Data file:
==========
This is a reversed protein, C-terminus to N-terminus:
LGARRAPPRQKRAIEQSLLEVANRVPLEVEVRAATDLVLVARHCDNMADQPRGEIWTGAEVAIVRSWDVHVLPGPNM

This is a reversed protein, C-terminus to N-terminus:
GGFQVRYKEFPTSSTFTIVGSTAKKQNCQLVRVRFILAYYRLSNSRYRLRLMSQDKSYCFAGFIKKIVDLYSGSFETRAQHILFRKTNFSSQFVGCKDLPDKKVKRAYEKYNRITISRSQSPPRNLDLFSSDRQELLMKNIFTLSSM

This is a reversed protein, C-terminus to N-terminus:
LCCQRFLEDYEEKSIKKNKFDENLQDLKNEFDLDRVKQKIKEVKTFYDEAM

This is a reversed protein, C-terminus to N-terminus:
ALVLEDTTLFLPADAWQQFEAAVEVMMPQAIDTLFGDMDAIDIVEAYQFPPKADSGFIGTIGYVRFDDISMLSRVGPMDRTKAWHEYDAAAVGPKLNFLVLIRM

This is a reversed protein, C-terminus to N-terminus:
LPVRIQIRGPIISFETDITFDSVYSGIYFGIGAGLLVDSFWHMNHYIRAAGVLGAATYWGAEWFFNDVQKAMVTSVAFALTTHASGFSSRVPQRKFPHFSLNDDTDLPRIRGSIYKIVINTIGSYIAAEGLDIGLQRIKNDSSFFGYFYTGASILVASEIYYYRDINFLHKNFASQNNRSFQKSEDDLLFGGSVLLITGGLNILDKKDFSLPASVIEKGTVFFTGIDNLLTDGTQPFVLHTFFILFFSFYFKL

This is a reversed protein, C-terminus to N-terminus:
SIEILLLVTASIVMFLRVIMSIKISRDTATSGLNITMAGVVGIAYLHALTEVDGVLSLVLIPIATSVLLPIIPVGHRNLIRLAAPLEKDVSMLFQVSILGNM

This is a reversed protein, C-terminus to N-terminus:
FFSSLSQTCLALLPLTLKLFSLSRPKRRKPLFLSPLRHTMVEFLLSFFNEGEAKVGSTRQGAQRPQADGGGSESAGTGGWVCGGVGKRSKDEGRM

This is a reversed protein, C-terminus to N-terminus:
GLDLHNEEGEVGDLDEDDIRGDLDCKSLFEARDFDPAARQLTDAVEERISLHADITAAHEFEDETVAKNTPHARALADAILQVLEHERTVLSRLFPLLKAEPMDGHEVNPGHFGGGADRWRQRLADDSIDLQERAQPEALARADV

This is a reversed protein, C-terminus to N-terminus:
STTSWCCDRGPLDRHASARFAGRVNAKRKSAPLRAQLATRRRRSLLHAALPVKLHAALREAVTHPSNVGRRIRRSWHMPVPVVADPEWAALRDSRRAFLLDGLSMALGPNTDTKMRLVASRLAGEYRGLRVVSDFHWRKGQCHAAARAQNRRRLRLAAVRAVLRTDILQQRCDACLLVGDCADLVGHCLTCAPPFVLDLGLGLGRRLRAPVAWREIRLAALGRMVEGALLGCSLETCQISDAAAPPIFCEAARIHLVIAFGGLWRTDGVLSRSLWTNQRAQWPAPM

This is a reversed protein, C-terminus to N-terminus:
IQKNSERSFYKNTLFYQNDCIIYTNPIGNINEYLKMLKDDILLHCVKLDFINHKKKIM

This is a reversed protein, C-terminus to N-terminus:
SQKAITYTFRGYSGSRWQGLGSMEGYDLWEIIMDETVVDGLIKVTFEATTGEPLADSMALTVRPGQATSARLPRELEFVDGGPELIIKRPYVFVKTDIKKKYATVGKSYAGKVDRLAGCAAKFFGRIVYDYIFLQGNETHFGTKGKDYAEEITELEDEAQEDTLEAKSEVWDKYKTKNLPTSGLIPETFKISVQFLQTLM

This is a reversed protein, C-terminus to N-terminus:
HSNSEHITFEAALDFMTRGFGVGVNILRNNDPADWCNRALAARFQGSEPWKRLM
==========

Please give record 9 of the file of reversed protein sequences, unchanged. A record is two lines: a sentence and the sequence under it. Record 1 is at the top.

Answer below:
This is a reversed protein, C-terminus to N-terminus:
STTSWCCDRGPLDRHASARFAGRVNAKRKSAPLRAQLATRRRRSLLHAALPVKLHAALREAVTHPSNVGRRIRRSWHMPVPVVADPEWAALRDSRRAFLLDGLSMALGPNTDTKMRLVASRLAGEYRGLRVVSDFHWRKGQCHAAARAQNRRRLRLAAVRAVLRTDILQQRCDACLLVGDCADLVGHCLTCAPPFVLDLGLGLGRRLRAPVAWREIRLAALGRMVEGALLGCSLETCQISDAAAPPIFCEAARIHLVIAFGGLWRTDGVLSRSLWTNQRAQWPAPM